Tuesday, 11 May 2004

Reports from Sydney

Recently the Church Times published this report from Sydney by Humphrey Southern, The new Puritans down under.

This generated a number of letters claiming it was inaccurate, including one (published this week in the paper edition) by no less than Archbishop Jensen himself which I will link here when it is available electronically. Also, Mary Ann Sieghart wrote an article for The Times on 21 April which was based in part on this article, Anglicanism’s new holy warriors. Mary Ann said in part:

The fundamentalist Diocese of Sydney - and its outposts abroad - can now be seen as the Church of England’s militant tendency.
THINK OF SYDNEY and what springs to mind? A beautiful, cosmopolitan, liberal and laid-back city with a flourishing gay community? You would be only half-right. This wonderful Australian city now also plays host to the most narrow-minded, puritanical and zealous brand of Anglicanism, a new puritanism that is trying to establish itself over here.
Worried? You should be. These hardline fundamentalists are using all the tools of entryism familiar to students of the Labour Party in the 1980s. The diocese of Sydney - and its outposts abroad - can now be seen as the Church of England’s Militant Tendency.

Moore College has exported its New Testament lecturer, David Peterson, to become principal of Oak Hill Theological College in London, which is now producing fundamentalist clergy clones for conservative evangelical churches here. For English conservative evangelicals, Jensen has talismanic status. It would not be too much of an exaggeration to say that it was Jensen’s people who managed eventually to block the appointment of Jeffrey John as Bishop of Reading. If the Anglican Church were to split over homosexuality, the hardliners would follow him as leader of the conservative wing.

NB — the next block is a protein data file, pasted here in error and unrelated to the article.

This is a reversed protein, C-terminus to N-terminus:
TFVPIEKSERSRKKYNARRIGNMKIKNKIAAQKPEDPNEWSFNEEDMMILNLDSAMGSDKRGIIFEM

Sydney’s militant Anglicanism is as exclusive as its political counterpart. Jensenism sees no role for the Church in society; it is there only for its members. And any straying from scriptural orthodoxy is swiftly stamped upon. When Professor Horsburgh dared to defend homosexuality in a synod committee, his views were described as “heresy”, “apostasy” and “defection to the enemy”. When he stood up to speak on another subject in the synod itself, he was hissed. The Sydney synod is no longer, as it should be, a forum for debate but, as Professor Horsburgh puts it, “a rally for the Diocesan Mission”.

More recent real life events in Sydney generated all this in the Sydney Morning Herald:

Parents in tears as choir’s 130 years of tradition wiped out
Once discarded, church fabric will be hard to replace
Go forth, muscular Christians

This older report also describes some of the history mentioned in the last item.

Anglican Media Sydney responded with this statement from the Rev Chris Moroney.

Posted by Simon Sarmiento on Tuesday, 11 May 2004 at 11:05 PM GMT | TrackBack
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Categorised as: Anglican Communion